Hydrogen is the most abundant element in the universe. It is the fuel that powers our sun and eventually our long term hope for the future, fusion.
In the meantime, hydrogen can help lower carbon emissions and renewable energy storage, replacing batteries.
Hydrogen is extracted from water through a process known as electrolysis. The conventional extraction methods rely upon fossil fuel generated electricity, but progress converting to solar powered extraction plants is underway.
When produced using renewable energy, hydrogen could cost nearly the equivalent of 50-cent-per-gallon gasoline, according to a study by the National Renewable Energy Laboratory (NREL).
The NREL plan assumes large-scale production of hydrogen through electrolysis, but with renewable energy used to provide the majority of electricity in place of fuels that produce high levels of carbon emissions.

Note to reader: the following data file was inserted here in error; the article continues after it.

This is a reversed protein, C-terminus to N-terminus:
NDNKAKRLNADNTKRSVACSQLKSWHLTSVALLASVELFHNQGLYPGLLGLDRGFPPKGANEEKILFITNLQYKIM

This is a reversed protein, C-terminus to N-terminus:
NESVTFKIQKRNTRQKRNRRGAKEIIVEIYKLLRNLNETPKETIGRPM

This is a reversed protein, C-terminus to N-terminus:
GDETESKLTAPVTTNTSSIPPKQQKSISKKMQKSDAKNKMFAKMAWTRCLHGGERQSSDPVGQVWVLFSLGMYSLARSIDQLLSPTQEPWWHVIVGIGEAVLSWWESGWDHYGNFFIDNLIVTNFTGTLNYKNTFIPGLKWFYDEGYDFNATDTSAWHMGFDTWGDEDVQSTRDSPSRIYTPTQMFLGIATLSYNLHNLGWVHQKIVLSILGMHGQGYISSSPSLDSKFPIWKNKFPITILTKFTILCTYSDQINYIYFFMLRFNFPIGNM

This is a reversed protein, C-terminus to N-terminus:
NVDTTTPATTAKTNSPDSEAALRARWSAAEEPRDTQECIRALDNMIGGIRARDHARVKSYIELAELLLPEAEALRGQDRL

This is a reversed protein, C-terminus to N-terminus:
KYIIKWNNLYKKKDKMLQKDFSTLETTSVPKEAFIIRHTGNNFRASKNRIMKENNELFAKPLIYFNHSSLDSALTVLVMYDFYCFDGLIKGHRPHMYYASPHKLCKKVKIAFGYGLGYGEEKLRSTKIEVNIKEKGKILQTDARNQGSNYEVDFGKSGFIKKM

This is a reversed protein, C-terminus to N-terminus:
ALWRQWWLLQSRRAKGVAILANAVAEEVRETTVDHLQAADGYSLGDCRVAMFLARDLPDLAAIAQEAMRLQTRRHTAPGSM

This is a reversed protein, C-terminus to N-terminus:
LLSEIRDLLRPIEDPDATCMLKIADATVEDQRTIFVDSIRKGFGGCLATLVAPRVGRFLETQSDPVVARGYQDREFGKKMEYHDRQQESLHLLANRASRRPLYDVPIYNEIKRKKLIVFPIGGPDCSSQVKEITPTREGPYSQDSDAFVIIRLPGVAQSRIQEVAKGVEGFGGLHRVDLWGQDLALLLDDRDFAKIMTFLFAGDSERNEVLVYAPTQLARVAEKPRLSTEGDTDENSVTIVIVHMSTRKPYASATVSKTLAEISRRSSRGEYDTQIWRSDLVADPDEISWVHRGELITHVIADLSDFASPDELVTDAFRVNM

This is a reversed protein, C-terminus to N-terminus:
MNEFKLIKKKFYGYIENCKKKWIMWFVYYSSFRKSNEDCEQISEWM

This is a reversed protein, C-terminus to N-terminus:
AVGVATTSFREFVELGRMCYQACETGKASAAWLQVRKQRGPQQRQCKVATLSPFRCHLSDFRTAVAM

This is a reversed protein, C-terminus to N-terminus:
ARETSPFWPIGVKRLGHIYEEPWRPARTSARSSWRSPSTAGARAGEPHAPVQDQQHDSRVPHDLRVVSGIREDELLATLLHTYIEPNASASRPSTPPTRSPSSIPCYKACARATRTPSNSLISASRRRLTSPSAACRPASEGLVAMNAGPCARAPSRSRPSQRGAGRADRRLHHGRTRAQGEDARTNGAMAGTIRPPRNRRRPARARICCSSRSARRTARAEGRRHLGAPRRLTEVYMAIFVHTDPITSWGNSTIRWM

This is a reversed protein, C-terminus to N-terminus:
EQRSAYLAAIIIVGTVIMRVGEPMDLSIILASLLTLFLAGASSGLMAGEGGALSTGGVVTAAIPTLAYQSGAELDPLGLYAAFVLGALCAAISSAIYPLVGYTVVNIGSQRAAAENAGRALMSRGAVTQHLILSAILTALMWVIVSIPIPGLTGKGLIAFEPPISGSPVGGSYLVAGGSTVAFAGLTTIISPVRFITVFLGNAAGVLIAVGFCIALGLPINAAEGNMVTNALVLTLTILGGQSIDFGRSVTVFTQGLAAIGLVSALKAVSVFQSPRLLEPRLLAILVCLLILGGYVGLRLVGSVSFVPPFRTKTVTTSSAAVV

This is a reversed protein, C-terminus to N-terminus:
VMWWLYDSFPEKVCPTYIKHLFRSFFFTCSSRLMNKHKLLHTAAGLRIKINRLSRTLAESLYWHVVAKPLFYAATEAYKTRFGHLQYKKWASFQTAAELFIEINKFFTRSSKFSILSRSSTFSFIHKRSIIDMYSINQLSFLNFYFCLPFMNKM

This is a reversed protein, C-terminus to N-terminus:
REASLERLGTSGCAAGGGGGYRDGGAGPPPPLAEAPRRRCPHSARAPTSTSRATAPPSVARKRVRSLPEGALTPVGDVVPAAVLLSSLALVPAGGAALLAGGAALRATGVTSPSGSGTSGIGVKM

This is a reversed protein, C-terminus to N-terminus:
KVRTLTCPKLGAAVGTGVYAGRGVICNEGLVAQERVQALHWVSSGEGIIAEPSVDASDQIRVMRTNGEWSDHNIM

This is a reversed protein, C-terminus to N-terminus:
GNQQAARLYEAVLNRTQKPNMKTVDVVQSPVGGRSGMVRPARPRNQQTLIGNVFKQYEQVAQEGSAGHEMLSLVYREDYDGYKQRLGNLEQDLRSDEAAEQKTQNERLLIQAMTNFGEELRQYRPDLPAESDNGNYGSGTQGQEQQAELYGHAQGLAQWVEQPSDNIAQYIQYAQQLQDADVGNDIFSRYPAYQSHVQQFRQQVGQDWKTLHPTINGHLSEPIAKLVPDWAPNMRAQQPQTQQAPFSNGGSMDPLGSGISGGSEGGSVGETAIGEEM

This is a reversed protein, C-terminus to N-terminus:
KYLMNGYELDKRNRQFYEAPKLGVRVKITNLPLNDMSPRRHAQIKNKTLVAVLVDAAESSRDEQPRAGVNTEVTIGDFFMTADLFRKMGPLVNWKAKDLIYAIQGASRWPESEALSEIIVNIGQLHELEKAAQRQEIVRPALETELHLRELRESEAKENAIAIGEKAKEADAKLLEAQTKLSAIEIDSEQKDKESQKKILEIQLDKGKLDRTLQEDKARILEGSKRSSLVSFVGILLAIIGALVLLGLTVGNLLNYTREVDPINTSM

The NREL argues that excess electricity generated by these renewable sources could be used to produce cheap hydrogen—a much greener solution than batteries.
During periods of peak energy demand, producing one kilogram of hydrogen costs around $4.20, while producing hydrogen during off-peak periods costs $2.24 per kg.
With anticipated technological improvements to the electrolysis process, the NREL expects average costs to drop to $1.14 in the near future.
Because fuel cells are more energy efficient, the actual cost would really be closer to $0.57 per kg, Charlie Freese—General Motors’ executive director for global fuel-cell activities—told WardsAuto.